Monday, September 11, 2017

Back to School Sale

Machine Learning for OpenCV is one of 5,000 titles you can currently get for only $10 at www.packtpub.com as part of their big Back to School sale. Grab a copy before it's too late!

Friday, August 4, 2017

Win a free copy of Machine Learning for OpenCV

To celebrate the release of my new book, I am giving away a free copy of Machine Learning for OpenCV (Paperback, a $44 value).

You can enter the Amazon Giveaway here. Sweepstakes ends 10 August, after which the winner will be drawn randomly from all participants (18y+, must reside in US).

The book is currently trending as #1 New Release in Amazon's Computer Vision category, and initial feedback has been very favorable. Get it while it's hot!


Edit: Fixed the link to the Giveaway ^^.

Saturday, July 29, 2017

How to compress color spaces using k-means clustering

One exciting application of k-means clustering is the compression of image color spaces. Although True-color images come with a 24-bit color depth (allowing 16,777,216 color variations), a large number of colors within any particular image will typically be unused—and many of the pixels in the image will have similar or identical colors. In this post I am going to show you how you can use k-means clustering via OpenCV and Python to reduce the color palette of an image to a total of 16 colors.

Thursday, July 20, 2017

Machine Learning for OpenCV now available

My new book Machine Learning for OpenCV is now available via Packt Publishing Ltd. The book features 382 pages filled with machine learning and image processing goodness, teaching you how to master key concepts of statistical learning using Python Anaconda, OpenCV, and scikit-learn.

This will be an introductory book for folks who are already familiar with OpenCV, but now want to dive into the world of machine learning. The goal is to illustrate the fundamental machine learning concepts using practical, hands-on examples.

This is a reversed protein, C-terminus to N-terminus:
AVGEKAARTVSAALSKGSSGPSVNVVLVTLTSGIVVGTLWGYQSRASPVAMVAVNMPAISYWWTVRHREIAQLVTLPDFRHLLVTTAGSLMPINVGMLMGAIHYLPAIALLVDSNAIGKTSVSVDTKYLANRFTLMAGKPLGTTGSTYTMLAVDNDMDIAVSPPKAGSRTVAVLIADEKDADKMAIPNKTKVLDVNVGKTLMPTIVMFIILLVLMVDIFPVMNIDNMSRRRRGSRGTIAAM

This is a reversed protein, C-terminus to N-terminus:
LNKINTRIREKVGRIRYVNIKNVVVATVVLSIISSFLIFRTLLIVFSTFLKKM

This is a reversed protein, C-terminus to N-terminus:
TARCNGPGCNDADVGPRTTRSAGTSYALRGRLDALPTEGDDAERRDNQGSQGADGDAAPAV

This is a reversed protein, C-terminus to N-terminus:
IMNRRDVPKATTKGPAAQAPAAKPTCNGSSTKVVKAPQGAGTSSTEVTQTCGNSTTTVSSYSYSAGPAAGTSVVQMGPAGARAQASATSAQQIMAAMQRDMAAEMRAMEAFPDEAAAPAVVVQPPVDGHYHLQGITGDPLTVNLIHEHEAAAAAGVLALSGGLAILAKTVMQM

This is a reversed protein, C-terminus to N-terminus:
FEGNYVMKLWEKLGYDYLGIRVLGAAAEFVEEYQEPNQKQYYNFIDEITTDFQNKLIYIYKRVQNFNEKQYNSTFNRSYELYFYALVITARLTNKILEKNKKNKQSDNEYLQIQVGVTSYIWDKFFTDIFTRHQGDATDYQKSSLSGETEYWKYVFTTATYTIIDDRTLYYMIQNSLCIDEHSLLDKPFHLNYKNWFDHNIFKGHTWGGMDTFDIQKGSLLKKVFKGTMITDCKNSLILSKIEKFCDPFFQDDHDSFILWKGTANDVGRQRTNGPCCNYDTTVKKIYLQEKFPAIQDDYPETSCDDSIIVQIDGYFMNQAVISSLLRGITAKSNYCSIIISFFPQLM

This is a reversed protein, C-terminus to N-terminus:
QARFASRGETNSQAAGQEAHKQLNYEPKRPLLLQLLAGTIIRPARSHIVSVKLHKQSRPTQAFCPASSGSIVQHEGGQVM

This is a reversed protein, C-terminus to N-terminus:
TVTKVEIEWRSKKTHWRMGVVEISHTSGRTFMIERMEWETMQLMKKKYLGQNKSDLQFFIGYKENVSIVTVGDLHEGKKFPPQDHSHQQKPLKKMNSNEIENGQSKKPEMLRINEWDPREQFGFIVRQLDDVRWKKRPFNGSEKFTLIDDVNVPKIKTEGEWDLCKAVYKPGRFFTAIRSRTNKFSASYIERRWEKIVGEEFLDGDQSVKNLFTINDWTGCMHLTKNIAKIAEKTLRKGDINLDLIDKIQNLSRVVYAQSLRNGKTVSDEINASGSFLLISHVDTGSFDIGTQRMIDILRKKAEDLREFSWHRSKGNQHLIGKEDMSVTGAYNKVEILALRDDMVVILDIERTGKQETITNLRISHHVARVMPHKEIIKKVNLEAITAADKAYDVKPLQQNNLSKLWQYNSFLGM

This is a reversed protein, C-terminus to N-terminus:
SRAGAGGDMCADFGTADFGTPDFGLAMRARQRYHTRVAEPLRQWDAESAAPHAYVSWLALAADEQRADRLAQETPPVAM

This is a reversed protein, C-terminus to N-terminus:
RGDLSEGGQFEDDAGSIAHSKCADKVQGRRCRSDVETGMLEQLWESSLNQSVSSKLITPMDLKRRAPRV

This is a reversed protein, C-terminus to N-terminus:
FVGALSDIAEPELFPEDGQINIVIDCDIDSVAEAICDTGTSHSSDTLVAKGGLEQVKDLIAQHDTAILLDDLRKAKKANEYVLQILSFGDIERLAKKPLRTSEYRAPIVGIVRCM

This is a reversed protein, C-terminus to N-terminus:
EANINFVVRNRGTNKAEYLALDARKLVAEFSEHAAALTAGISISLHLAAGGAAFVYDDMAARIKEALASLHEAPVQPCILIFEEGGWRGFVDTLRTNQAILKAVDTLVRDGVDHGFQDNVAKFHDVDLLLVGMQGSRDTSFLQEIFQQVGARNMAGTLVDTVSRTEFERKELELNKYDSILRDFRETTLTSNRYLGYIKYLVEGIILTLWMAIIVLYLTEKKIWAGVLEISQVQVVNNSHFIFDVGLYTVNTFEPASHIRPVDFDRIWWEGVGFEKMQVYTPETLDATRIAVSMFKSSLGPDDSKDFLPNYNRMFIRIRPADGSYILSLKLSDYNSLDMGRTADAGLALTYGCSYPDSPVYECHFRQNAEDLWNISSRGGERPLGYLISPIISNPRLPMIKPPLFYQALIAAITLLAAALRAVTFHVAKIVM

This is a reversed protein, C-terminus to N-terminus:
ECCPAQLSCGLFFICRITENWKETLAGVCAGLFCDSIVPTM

As always, all source code is available for free on GitHub. The book is packed with examples on how to implement different techniques in OpenCV—such as classification, regression, k-NN, support vectort machines, decision trees, random forests, Bayes classifiers, k-means clustering, and neural networks.


By the end of this book, you will be ready to take on your own Machine Learning problems, either by building on the existing source code or developing your own algorithm from scratch!

Get it while it's hot! In fact, if you act fast you can get the book for $10 on Packt's website as part of their Skill up sale! Or get it on Amazon and leave a review to tell me what you think!

The foreword to the book was written by Ariel Rokem, Senior Data Scientist at the University of Washington eScience Institute, a close colleague, collaborator, and mentor of mine. You can find out what he has to say about this book here.

The outline of the book is as follows:

  1. A Gentle Introduction to Machine Learning
  2. Working with Data Using OpenCV and Python
  3. First Steps in Supervised Learning
  4. Representing Data and Engineering Features
  5. Using Decision Trees to Make a Medical Diagnosis
  6. Detecting Pedestrians with Support Vector Machines
  7. Implementing a Spam Filter with Bayesian Learning
  8. Discovering Hidden Structures with Unsupervised Learning
  9. Using Deep Learning to Classify Handwritten Digits
  10. Combining Different Algorithms into an Ensemble
  11. Selecting the Right Model with Hyperparameter Tuning
  12. Wrapping Up

Stay tuned for example chapters and code samples!

Tuesday, June 6, 2017

Highlights and new discoveries in Neuroscience (May 2017)

In the latest edition of this monthly digest series, you can learn about bioengineered retinas for the visually impaired, how TV consumption is linked to developmental issues in children, and why our brain cells may prevent us from burning fat when we diet.

Monday, May 22, 2017

Flash sale: OpenCV with Python Blueprints for only $10

For a limited time only, you can get OpenCV with Python Blueprints and any other eBook or video for only $10 on the Packt website. That's a staggering 77% discount! The flash sale will be going on for only a few days, so if you've been toying with the idea of getting some of these books, make sure to act now.


Michael Beyeler
OpenCV with Python Blueprints
Design and develop advanced computer vision projects using OpenCV with Python


Packt Publishing Ltd., London, England
Paperback: 230 pages
ISBN 978-178528269-0
[GitHub] [Discussion Group] [Free Sample]

Sunday, May 14, 2017

Highlights and new discoveries in Neuroscience (April 2017)